KNOXVILLE (WATE) - After an early spike in flu cases, the numbers are only getting worse.
Health officials say they guessed right with this year's vaccine. The flu shot should prevent most people from getting sick. Unfortunately, many skipped out on the vaccine.
The illness is widespread through 41 states, including Tennessee.
Barbara Mason says she usually doesn't get the flu, but lately she's been feeling achy, tired, and has the chills.
Mason decided Monday afternoon to see a doctor. She's concerned about how many people she's seen come down with the flu.
"It's getting stronger and stronger, it's seems like every year. It concerns me," Mason said.
"This year we've seen tons of cases in December, which is unusual," said Dr. David Petty, an urgent care doctor at the Farragut Walk-in Clinic.
Doctors and health officials are reporting more cases of Influenza and flu-like illnesses in Knox County.
The health department reports it's seen more than twice the amount of influenza cases than this time last year.
"We have been hearing stories of lots of visits to primary care physicians, walk-in clinics and influenza type illness," said Connie Cromley, a nurse epidemiologist with the Knox County Health Department.
The Centers for Disease Control and Prevention says this year's vaccine targets three strains, two strains of Influenza A (H1N1 and H3N2) and one of Influenza B.
The most common is the H3N2 strain. The CDC says the vaccine is about 60 to 70 percent effective for healthy individuals and even less effective for elderly people or people with low immune systems.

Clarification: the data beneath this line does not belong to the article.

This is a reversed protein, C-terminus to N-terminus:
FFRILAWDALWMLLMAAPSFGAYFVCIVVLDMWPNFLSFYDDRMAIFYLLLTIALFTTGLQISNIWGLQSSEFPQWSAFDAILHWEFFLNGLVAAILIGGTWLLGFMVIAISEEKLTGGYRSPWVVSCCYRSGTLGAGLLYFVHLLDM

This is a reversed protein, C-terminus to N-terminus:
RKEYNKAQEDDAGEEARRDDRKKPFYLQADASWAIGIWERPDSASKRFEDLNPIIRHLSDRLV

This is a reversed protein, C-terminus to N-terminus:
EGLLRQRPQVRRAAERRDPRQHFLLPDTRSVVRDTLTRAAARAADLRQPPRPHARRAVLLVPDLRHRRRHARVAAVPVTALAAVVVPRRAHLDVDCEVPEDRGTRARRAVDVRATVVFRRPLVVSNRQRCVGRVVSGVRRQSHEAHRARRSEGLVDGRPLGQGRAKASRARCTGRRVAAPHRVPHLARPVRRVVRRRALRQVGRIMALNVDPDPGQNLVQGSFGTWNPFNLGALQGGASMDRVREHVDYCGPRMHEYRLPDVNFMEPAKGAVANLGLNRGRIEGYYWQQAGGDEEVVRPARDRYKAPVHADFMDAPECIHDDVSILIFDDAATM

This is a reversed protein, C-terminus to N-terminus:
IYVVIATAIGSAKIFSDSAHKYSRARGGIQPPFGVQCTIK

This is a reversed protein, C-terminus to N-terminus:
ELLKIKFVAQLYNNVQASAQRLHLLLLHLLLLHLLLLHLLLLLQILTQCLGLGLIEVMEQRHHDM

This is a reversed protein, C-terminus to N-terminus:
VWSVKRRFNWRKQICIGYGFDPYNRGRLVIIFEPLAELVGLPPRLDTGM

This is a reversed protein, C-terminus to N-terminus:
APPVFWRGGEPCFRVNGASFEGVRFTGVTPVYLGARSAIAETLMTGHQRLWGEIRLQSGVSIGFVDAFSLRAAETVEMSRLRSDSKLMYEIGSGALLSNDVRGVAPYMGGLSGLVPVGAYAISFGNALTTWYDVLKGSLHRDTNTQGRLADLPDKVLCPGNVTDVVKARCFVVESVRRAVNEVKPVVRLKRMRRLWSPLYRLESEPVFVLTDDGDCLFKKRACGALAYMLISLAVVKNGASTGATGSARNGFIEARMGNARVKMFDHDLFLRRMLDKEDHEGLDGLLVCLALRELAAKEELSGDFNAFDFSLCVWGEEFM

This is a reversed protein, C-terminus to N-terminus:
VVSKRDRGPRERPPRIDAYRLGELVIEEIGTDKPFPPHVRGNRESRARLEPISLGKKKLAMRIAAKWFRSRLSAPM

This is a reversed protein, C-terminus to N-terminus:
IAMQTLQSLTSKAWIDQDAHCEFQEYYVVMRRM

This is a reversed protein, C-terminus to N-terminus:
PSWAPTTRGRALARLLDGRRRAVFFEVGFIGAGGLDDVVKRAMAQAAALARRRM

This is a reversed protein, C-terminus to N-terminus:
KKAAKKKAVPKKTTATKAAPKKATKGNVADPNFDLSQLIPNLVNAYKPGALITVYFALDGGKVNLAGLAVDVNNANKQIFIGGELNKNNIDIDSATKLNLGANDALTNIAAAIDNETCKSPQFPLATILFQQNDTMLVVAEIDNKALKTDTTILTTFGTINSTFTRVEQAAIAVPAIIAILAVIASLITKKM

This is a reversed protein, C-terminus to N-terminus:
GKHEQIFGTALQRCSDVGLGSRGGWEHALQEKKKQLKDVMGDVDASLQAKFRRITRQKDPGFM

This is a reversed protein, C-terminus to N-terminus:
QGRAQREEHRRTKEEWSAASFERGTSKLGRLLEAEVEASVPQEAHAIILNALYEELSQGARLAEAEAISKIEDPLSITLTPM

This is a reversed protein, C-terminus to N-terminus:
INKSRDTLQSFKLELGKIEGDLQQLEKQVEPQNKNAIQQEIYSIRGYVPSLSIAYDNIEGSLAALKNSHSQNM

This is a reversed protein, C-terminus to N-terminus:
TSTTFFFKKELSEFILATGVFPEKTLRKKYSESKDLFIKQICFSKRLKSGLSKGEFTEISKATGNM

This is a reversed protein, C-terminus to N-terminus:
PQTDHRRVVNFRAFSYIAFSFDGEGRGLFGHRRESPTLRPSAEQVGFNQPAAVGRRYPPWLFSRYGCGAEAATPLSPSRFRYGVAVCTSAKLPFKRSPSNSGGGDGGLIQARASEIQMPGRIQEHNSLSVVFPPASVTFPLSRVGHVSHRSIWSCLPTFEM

Doctors like David Petty say they are seeing a number of patients with flu-like symptoms. Some of those patients had already received the vaccination.
"This year, we have seen people with flu that have both the nasal and the injectable vaccine," Petty said.
Health officials say vaccines will still minimize the virus's effect on the body.
Knox County children return back to school from winter break on Tuesday. For eight years, the county has given free vaccines to students.
"That's been a great boom for us to keep kids in school, keep the illness at a minimum. We haven't had to close Knox County Schools several years due to influenza," Cromley said.
The health department says it's not too late to receive a vaccine.
The department has plenty available and free vaccines are available for children.
Health officials say the flu season is just the beginning. Seasonal flu activity usually peaks in January or February, according to the CDC.